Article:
Complications from bariatric surgery — such as wound infections, abdominal bleeding, staple/suture leakage, respiratory failure, pulmonary problems or other surgery-related issues — occur in less than five percent of the procedures performed. Longer-term negative affects of bariatric surgery can include such issues as ulcers, anemia, vitamin deficiencies, temporary hair thinning and symptomatic gallstones. Depending on the type of procedure, additional negative affects can include abdominal cramping, faintness and headaches. However, many of these risks can be eliminated and/or minimized with a proper nutritional diet and regular physical exercise.

Benefits of weight-loss surgery

According to the National Institutes of Health (NIH), bariatric surgery is the only proven weight loss method for those suffering from morbid obesity (BMI of 40 or more). Obesity is a factor in many health issues and diseases such as Type 2 diabetes, heart disease, high blood pressure, stroke, male- and female-related cancers, obstructive sleep apnea, osteoarthritis, depression and more. People that undergo weight loss surgery may find that obesity-related health conditions improve or are even eliminated as a result of the surgery. With a comprehensive program that provides life-long follow up, counseling and education, the resulting weight loss, and all of its benefits, can last a lifetime.

The costs of weight-loss surgery

Many insurance plans now cover bariatric surgery, especially if the patient has health issues related to weight. There is a complex authorization process, therefore it’s important to find a bariatric program, like the Bridges Center, that can help you with obtaining authorization.

For more information about weight-loss surgery, visit weightlossarizona.com.

Scottsdale Living Magazine Spring 2012

Weight-loss - Scottsdale Living Magazine Spring 2012

Weight-Loss Surgical Procedures Help Patients Reclaim Their Lives

Cutting the fat: Weight-loss surgical procedures help patients gain confidence while reclaiming their lives

For most people who battle their weight, there is an epiphanic moment that needs to happen before they make a healthy change that sticks.

“I was 27 years old and couldn’t keep up with my (three) children because I was overweight,” says 29-year-old Autumn Garvin. “I had no energy, and my family was suffering as a result. I had tried every diet and would lose some weight but always would gain it back — and then some. I was frustrated and needed to take control of my own life.”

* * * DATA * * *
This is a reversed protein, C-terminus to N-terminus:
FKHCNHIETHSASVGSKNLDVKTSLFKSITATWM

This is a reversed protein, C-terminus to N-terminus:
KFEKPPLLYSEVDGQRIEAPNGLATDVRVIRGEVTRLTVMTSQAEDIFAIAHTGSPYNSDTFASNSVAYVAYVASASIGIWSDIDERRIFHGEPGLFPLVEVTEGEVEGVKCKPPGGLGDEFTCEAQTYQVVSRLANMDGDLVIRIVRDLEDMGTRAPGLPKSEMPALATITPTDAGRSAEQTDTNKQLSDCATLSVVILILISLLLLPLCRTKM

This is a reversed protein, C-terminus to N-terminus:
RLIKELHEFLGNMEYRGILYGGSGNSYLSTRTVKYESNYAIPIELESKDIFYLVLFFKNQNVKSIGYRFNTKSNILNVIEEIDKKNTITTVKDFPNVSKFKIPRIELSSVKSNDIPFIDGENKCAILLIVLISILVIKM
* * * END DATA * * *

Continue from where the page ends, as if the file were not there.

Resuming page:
One day, she suggested to her youngest son that they lay down for a nap before picking up her two older children from school.

“He said, ‘Mommy, don’t be lazy!’ ” Garvin recalls. “That moment was such a wakeup call for me. I would never want my kids to be hindered — or worse yet, embarrassed — by my weight problems.”

That was the trigger Garvin needed to do something about her lifelong struggle with weight. She underwent a laparoscopic gastric banding procedure, performed by Dr. Eric Schlesinger of Scottsdale — a board-certified bariatric surgeon and the medical director of the Bridges Center for Surgical Weight Management at Tempe St. Luke’s Hospital. During surgery, Schlesinger placed an adjustable silicone band around the upper portion of Garvin’s stomach, creating a smaller upper stomach pouch that limits food intake.

Besides the adjustable gastric band, other surgical options available for weight loss include gastric bypass, vertical sleeve gastrectomy and duodenal switch procedures.

“Each of these procedures treats obesity a little differently,” Schlesinger says. “For example, the gastric band causes a person to feel full after eating less food than previously. Gastric bypass, vertical sleeve gastrectomy and duodenal switch have an additional effect on a person’s metabolism.”

Since having surgery, Garvin has lost 110 pounds (and counting), is able to keep up with her children, now ages 12, 9 and 7 years old, and is doing things she never thought would be possible.

“Last Thanksgiving, I walked and jogged a 5K race,” she says. “It means so much to me to be able to lead an active lifestyle and share that way of life with my family.”

But Garvin’s weight-loss accomplishment hasn’t been without its rough patches.

“The biggest hurdle with my weight loss journey was dealing with people who told me I was a cheater, and I didn’t understand how to ‘really’ lose weight,” she says. “It took some time for me to realize that it didn’t matter what everyone else thought — I was working hard, and it was paying off. Now, if people tell me I’m a cheater, I just say, ‘You’re right. I cheated being obese for the rest of my life by working hard to lose more than 100 pounds.’ ”

For more information about the weight-loss surgical options mentioned in this story, visit weightlossarizona.com.

Surgical Weight Loss Solutions at Tempe St. Luke’s
1492 S. Mill Ave., #201, Tempe
(480) 968-6007

Scottsdale Living Magazine Spring 2012